Three and four dimensional ultrasound technology provides an expectant mother with the first visual photograph of her child. Ultrasounds involve the use of high-frequency sound waves to create images. Three dimensional ultrasound is a medical ultrasound providing three dimensional images of the fetus. These images are animated at a rapid pace to produce a 4D ultrasound. Experts have weighed the pros and cons of 3D/4D ultrasounds and the risk is minimal to the fetus. Two dimensional ultrasounds and 3D/4D ultrasounds use the same frequency of wavelengths to conduct the ultrasound, making the 3D/4D ultrasound no more risky than a regular 2D.
The actual 3D/4D ultrasounds may last up to 30 minutes. Physicians who perform 3D/4D ultrasounds will not likely go past 30 minutes due to the increase of ultrasound waves in the extended time, the longer the ultrasound the more wave exposure the fetus is subjected to. Since doctors to do not know the side effects of prolonged exposure, doctors limit their sessions to be safe. Three- and four-dimensional ultrasounds only have the capability to print out one or two pictures at a time, so if the ultrasound technician sees a problem on the 3D/4D imaging, they will switch back to 2D to print out continuous pictures and investigate the source of the problem.
FDA sets the intensity of ultrasound waves and the ultrasound machines are programmed to reflect those standards. If the ultrasound machine begins to malfunction or go past the FDA standards, it will automatically shut off, or give an error message. Ultrasound machines are used to hear the fetal heartbeat after 12 weeks of gestation because higher intensity waves are used to detect the heartbeat and focus in on specific organs. FDA evaluates the intensity of the ultrasound waves to ensure the safety of the fetus. Ultrasound waves create heat; the FDA has completed many studies to ensure this heat cannot be felt by the fetus.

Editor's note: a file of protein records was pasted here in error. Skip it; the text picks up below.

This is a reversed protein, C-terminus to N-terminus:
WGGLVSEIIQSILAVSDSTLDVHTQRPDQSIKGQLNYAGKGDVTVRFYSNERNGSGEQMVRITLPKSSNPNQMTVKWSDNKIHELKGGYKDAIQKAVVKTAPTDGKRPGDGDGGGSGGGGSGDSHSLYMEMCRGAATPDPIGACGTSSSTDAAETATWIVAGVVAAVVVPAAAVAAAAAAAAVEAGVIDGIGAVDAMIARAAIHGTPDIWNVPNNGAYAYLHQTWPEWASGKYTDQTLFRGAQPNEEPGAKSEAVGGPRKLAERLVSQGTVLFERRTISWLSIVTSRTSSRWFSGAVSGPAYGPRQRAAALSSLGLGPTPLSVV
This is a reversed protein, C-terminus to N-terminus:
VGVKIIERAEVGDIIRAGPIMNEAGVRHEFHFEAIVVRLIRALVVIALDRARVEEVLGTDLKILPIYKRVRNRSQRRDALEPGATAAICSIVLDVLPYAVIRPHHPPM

There is more than one report of a slight increase in left-handedness in boys whose mothers have received 3D ultrasounds. Left-handedness does not qualify as a medical effect according to the FDA. In the 30 years that ultrasounds have been used, there are no reported medical defects or medical issues contributed to the 3D/4D ultrasounds. Medical studies show no increased risk of a 3D/4D ultrasound in comparison to a 2D ultrasound. Two dimensional ultrasound pose no documented risks to the fetus or the mother.
To help reduce the mild risks associated with 3D/4D ultrasounds be sure to have a physician or a certified ultrasound tech who is familiar with 3D/4D ultrasounds. Most states do not require that 3D/4D ultrasound centers employ certified technicians. Limit your 3D/4D ultrasounds to once a trimester, if the physician requires you to have frequent ultrasounds, use 2D ultrasounds.
Slowly, 3D/4D ultrasounds are replacing 2D ultrasounds. Many hospitals throughout the United States offer 3D/4D ultrasounds as a courtesy to patients. As of mid-2009, 3D ultrasounds are not yet covered by flexible spending accounts, but may soon be as more medical evidence shows the benefits of having a 3D/4D ultrasound. Since 3D/4D ultrasounds are effective in determining heart anomalies in a fetus, it’s expected to be covered by health insurance in the future. Medical studies show that 3D/4D ultrasounds will play a role in neurological and behavioral testing of the fetus to help diagnose or rule out cerebral palsy.